«Reply #6 on: February 01, 2006, 01:01:36 AM »
Good job!

Have you heard the 10 variations on this prelude by Busoni (K.213)?  Check it out, they're pretty good. ;D
. ROFL : ROFL:LOL:ROFL : ROFL '
                 ___/\___
  L   ______/             \
LOL "”””””””\         [ ] \
  L              \_________)
                 ___I___I___/

Offline steve jones

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Re: Chopin Prelude 20
«Reply #7 on: February 01, 2006, 01:37:04 AM »

Hey, thanks all for the wonderful feedback!  :D


Mayla,

Some great suggestions that I will certainly bear in mind. Iv been working on the piece for about 2 weeks, so not much time for interpretive considerations. I have quite a few recordings, but my fave is the one by Stahlbrand. He did the exaggeration of the cres at the end, and also a little unorthedox, I did like it! Both he and Kissin both drop the volume greatly after the first section, and I must admit, I adopted this. You're quite correct, I found the pp a struggle - trying to voice the upper line properly at that low volume was hard and I didnt get it right at all.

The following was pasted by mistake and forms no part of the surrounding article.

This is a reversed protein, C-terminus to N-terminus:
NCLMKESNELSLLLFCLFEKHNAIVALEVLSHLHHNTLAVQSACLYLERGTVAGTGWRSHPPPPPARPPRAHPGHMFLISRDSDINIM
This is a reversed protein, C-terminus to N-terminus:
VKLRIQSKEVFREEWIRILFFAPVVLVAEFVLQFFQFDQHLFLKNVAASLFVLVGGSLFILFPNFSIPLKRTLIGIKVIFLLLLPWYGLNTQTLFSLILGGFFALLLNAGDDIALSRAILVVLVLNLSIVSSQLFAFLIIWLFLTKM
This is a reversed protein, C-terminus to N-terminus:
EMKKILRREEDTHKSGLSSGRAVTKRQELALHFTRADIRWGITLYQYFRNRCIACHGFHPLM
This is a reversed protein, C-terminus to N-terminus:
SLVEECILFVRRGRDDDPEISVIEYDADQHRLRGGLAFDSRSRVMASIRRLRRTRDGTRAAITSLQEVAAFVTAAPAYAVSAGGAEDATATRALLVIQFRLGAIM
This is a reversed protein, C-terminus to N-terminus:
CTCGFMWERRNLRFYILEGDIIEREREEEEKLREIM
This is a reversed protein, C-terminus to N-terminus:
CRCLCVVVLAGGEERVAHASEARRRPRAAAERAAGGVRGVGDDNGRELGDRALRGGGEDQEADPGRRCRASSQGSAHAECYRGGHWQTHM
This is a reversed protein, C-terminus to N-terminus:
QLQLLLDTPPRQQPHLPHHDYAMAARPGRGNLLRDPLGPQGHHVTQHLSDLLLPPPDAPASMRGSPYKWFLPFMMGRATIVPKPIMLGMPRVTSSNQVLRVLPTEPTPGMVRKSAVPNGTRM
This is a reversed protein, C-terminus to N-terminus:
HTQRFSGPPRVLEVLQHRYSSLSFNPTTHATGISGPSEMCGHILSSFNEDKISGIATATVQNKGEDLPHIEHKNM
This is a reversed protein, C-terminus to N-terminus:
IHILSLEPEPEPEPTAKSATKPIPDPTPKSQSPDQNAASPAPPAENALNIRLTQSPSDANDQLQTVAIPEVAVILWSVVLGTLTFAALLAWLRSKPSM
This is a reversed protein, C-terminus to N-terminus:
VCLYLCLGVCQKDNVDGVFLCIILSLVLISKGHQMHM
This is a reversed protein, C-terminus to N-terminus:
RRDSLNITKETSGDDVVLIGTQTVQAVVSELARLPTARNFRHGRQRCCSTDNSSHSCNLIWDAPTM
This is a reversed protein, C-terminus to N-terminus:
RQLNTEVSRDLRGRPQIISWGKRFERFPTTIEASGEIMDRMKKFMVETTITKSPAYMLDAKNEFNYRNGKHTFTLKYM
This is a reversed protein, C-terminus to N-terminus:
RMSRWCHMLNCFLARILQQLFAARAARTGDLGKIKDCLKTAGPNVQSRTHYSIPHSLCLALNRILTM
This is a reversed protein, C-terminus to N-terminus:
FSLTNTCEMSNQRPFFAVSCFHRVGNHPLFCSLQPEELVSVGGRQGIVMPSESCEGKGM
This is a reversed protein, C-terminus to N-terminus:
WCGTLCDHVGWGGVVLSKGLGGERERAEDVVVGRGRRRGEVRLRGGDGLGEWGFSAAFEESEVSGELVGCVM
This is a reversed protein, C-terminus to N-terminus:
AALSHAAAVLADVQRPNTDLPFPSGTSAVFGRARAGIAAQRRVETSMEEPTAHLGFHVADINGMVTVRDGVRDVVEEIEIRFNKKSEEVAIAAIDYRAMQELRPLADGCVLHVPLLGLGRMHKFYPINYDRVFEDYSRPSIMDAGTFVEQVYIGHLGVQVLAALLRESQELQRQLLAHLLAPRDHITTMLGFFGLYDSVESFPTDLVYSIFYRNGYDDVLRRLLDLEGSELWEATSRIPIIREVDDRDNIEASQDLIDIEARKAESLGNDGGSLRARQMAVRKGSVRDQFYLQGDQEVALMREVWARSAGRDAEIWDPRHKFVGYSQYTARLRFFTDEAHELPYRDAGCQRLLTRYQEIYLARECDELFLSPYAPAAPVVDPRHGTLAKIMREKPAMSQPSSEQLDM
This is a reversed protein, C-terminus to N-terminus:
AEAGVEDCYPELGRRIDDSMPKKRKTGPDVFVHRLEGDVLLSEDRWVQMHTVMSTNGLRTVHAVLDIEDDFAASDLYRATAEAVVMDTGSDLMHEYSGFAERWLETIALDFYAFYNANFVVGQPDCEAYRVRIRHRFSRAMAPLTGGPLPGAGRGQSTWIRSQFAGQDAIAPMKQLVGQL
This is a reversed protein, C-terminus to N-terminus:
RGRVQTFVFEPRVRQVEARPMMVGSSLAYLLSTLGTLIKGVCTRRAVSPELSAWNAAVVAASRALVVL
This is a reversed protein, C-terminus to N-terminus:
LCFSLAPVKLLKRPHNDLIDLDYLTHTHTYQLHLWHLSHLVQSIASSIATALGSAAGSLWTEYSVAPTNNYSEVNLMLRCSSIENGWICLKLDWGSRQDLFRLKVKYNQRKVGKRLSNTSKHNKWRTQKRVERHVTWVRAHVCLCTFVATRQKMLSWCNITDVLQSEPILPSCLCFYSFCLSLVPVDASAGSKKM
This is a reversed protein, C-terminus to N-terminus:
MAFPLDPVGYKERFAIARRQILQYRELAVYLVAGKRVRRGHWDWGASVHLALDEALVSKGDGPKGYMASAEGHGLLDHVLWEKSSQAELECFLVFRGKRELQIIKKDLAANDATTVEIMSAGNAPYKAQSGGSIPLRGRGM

Then again, I wanted to develop my chord work with this piece, so practicing with the greatest dynamic range was important.

Also, the rit at the end of the second section is something I usually try to emphasize more. Didnt happen so much that time, but I will make sure to give it more attention in future.


Zheer,

Thanks, will give that a try. Usually I lift the pedal just as I strike the next chord, so not to get any 'spillage'. But Im very new to pedally generally, so its something I would like to explore further. Im doing Prelude 4 at the moment, and Im having a right mare with the pedally on this one!


Kd,

You are quite right, the rhythm is very dodgy in parts. Something I shall be sure to practice, cheers.


Infectedmushroom,

I actually agree, when I listen back to the recording I thought the tempo might be a little high. With respect to difficulty, I cant really say to be honest without knowing the pieces you've done previously. If you are handy at chord work at volume, then it should be a breeze for you. There is a fairly tricky chord (depending on your hand size) that involves 5 notes over a ninth, but Im quite sure that most people could handle it without to much trouble.


jlh,

I havent no mate, but I will hunting for those pronto. Thanks for the heads up!

Offline systen

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Re: Chopin Prelude 20
«Reply #8 on: February 01, 2006, 01:44:32 AM »
I like your recording, it's very nice. Maybe a bit too fast in some passages, but what does that matter?... It sounds cool to me! Also, you played the "volume changes" (don't know how to call it in English), very nice.

Your recording reminds me of a recording of Kissin playing the Chopin Prelude No.20... And that's not negative!  ;)

Offline mwhite

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Re: Chopin Prelude 20
«Reply #9 on: February 02, 2006, 05:41:35 PM »
Thanks Steve.  You did a good job.